Asking for help

Robert G. Brown rgb at
Tue Dec 10 12:20:51 PST 2002

On Tue, 10 Dec 2002, chay hext wrote:

> Dear sir/madam, I am a student currently studying an AVCE In ICT in
> the United Kingdom and have been asked to research network drivers or
> any other drivers I was wondering if you could send any network drivers
> as an attachment as this is necessary for my course and have not had
> much luck so far and this would be very much appriaciated

The entire linux kernel, as well as the entire e.g. freebsd kernel, is
chock full of network (and other) device drivers in open source form and
are openly and freely available at (e.g.),, and in all the linux distributions.  There is also at
least one book that I've familiar with on writing (linux) kernel drivers
(Linux Device Drivers, by A. Rubini, O'Reilly and Assoc.) which may be
updated at this point and have accumulated more authors, don't remember,
and finally (and Don Becker, who lives there) has whole
network driver pages as he wrote a large chunk of the network drivers in
use in linux today.  Finally, there are numerous mailing lists devoted
to network drivers for specific devices.

It is a bit difficult to completely detach a study of "network drivers"
from the kernel and hardware architecture they are intended to function
in, since they have to do things like deal with asynchronous interrupts,
possible MP and multitasking, buffering, DMA, parallel threads of
operation and more, so you're probably going to want to study the entire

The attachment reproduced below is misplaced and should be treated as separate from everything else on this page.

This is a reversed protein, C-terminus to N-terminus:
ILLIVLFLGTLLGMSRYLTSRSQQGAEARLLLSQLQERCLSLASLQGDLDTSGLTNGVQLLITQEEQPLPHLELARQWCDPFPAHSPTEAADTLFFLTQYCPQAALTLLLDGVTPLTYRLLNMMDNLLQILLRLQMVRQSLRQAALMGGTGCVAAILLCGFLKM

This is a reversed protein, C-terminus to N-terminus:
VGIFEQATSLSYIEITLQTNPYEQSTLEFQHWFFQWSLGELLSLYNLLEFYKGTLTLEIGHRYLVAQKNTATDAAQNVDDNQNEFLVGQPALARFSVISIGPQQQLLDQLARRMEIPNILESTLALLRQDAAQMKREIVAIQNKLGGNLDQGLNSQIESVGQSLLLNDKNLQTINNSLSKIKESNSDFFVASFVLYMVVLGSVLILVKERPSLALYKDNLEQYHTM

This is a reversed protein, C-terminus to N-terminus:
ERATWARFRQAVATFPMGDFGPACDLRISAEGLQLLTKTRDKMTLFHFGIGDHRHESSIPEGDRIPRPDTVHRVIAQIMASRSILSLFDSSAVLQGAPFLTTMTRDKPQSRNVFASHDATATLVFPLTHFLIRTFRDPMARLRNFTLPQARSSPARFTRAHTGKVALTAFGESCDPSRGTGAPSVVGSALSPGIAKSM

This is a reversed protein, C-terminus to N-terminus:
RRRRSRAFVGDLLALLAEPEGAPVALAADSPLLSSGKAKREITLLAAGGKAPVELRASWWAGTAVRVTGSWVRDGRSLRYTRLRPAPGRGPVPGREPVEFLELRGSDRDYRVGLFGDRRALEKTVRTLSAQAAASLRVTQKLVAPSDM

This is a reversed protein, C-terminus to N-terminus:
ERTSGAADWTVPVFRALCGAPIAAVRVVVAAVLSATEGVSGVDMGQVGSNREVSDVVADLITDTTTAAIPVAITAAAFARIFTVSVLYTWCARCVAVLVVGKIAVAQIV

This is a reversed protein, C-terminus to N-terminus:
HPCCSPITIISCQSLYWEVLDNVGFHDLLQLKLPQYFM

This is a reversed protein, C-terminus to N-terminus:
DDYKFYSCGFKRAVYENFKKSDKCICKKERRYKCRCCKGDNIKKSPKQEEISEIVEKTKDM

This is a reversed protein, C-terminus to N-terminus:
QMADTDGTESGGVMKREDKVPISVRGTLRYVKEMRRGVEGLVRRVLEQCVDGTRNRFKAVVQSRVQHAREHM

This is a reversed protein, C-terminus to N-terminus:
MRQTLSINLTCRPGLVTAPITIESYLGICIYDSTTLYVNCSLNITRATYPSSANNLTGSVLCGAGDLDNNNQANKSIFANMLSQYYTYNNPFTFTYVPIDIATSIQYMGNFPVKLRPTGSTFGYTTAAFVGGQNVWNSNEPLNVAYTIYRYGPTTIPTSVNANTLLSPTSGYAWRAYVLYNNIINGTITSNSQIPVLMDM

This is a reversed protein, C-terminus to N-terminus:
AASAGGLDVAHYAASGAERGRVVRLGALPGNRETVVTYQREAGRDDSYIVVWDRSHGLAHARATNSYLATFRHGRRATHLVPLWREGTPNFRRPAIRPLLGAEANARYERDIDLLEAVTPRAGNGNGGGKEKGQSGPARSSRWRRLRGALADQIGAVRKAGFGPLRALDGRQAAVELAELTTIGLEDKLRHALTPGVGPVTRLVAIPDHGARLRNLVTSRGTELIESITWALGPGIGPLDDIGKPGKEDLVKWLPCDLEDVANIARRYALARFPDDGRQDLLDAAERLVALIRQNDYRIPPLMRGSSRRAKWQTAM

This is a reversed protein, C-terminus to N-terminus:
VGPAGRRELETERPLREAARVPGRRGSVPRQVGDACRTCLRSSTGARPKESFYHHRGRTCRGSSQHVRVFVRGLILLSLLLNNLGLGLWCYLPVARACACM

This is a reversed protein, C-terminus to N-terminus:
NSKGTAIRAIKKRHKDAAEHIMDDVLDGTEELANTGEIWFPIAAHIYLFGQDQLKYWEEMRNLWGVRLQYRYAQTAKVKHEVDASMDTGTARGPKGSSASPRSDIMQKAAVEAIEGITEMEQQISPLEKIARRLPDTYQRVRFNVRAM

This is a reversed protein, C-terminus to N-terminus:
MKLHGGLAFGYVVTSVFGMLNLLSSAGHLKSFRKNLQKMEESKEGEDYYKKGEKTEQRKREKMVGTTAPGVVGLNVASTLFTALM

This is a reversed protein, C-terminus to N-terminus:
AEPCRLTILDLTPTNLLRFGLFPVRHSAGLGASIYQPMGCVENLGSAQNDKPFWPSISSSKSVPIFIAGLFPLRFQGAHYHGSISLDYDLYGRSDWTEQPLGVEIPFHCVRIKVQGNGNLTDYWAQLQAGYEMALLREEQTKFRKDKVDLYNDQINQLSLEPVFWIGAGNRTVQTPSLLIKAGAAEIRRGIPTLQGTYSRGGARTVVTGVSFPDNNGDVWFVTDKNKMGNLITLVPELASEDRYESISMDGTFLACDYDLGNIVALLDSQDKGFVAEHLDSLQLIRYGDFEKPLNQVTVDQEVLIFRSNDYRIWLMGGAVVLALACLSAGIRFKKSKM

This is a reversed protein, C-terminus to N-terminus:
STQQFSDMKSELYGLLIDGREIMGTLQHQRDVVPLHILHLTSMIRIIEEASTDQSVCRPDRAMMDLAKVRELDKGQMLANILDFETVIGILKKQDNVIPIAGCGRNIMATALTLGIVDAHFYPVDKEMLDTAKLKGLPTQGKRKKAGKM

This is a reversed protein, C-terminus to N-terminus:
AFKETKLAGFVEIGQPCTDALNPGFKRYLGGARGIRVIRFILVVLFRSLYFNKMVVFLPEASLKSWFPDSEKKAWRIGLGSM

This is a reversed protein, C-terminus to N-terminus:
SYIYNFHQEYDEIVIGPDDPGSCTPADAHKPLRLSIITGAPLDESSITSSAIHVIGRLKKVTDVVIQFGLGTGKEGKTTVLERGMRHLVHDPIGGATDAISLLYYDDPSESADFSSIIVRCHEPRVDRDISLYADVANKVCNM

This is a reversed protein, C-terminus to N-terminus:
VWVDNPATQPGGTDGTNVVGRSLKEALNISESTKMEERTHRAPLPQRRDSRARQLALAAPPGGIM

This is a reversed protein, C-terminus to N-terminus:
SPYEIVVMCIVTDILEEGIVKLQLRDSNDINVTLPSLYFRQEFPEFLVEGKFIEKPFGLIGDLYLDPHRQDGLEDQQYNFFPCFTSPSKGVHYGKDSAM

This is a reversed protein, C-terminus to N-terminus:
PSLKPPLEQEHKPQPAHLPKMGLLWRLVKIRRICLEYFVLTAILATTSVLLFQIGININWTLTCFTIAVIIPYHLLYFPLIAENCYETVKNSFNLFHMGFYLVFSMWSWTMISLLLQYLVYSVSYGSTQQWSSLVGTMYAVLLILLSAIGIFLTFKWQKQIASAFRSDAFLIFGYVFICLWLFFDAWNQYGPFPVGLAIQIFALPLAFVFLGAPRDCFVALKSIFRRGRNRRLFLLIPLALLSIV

kernel and not just "network drivers" anyway.  

Even if your assignment is really up a couple of ISO/OSI levels and
intended to study e.g. the TCP stack this is still true -- you can learn
a lot about TCP and IP from RFC's and books and online documents on the
subject, but to understand "drivers" it helps to go into the kernel
where the drivers function, AFTER reading the aforementioned
documentation and learning how TCP/IP packets are formulated, routed,
and so forth.

Hope this helps.


(Finally out from under yet another five day power outage, this time
from an unreal ice storm.  I've been "Franned".  This time we like to
froze our butts off as indoor temperatures dropped into the 40's... I
like calling North Carolina home...:-)

> yours sincerly
> Chay Hext
> -- 
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Robert G. Brown	             
Duke University Dept. of Physics, Box 90305
Durham, N.C. 27708-0305
Phone: 1-919-660-2567  Fax: 919-660-2525     email:rgb at

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